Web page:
REGEN: When you invite Envite, the weeds are pulled and native flora saved

ABOVE: Envite’s Maree Thompson, landowner Jimmy Malecki and Envites’ Dan Cox pulling out weeds at Bungawalbin. Photo: Susanna Freymark

Susanna Freymark

Two years ago, bushfire ravaged Bungawalbin land.
Property owner Jimmy Malecki had to flee his home known as The Bog on the day the fire tore through the tall trees.
The film maker is documenting the recovery from the bushfire which includes regular visits from the Envite team.
Envite coordinator Maree Thompson said they were working with Landcare groups and about 10 private landowners and working on seven National Park reserves.
Jimmy’s property was a key site for the Bushfire Recovery Program, Maree said.

We’ve worked for a year managing weeds.

They were now seeing the natural regeneration of native vegetation. And that recovery is being filmed by Jimmy.
“The video will tell the story of the impact of fires on the local community and wildlife and habitat. It will capture involvement of the community, Bandjalang traditional owners, Bungawalbin Landcare, landholders and other bushfire recovery actions,” Jimmy said.
He wants the film to show how local communities can work together to deliver bushfire recovery activities for native flora and fauna.
With more than 70% of the biodiversity of NSW located on private land, Bungawalbin private land provides significant habitat for threatened species and endangered ecological communities, Jimmy said.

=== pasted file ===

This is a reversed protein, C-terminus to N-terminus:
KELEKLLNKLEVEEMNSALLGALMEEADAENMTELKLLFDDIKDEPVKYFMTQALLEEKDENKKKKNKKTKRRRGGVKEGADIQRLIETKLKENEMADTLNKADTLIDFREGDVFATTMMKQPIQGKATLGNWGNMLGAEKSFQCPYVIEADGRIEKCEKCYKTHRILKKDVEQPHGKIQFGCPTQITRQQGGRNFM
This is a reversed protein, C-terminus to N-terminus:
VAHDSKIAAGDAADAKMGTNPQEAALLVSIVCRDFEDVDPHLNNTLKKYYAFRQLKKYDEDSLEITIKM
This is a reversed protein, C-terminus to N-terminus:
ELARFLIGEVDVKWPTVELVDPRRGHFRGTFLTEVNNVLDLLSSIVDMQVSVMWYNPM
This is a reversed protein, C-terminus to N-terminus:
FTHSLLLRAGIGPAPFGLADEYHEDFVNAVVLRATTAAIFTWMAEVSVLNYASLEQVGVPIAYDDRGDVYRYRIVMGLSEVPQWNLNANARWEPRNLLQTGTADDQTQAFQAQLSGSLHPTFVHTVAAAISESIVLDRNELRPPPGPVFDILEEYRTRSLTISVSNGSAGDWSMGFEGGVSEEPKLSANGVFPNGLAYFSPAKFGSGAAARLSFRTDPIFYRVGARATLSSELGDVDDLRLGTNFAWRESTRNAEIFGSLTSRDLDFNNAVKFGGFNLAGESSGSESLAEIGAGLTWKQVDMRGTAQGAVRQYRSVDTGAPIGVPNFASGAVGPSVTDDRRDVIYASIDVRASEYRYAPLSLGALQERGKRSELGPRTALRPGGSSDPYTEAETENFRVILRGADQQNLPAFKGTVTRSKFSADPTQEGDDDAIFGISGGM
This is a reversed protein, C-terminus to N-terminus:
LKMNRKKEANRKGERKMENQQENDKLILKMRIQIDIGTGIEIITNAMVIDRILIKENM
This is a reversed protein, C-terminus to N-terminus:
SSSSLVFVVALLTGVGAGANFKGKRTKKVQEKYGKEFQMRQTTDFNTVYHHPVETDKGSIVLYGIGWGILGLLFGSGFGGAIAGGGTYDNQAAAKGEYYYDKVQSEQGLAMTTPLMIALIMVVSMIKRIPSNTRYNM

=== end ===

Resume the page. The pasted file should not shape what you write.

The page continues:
Jimmy and the Envite team believe the weed and vertebrate pest control work at such a critical time will contribute to the recovery of 11 priority threatened species.
The Bungawalbin project area is part of a large wetland system of floodplain lowland subtropical rainforest, coastal swamp forests, coastal floodplain wetlands, and dry sclerophyll forest.
The area has one of the most significant areas of fauna biodiversity in north-east NSW with 11 priority threatened species such as the regent honeyeater, glossy black cockatoo, koala, yellow-bellied glider, spotted-tail quoll, long-nosed potoroo, grey-headed flying-fox, golden-tipped bat, platypus, giant barred frog and oxleyan pygmy perch.
The bushfires two years ago were followed by floods resulting in ideal conditions for growth of both weeds and regeneration of native plants.
Lantana is one weed that was burnt in the fire but along with other weeds has quickly re-established to compete with regenerating native plants.
“Without control of weeds and vertebrate pests, wildlife habitat will be further degraded and lost adding to the major threat of extinction for threatened species,” Jimmy said.
Jimmy’s film will be released in April next year.

 

 

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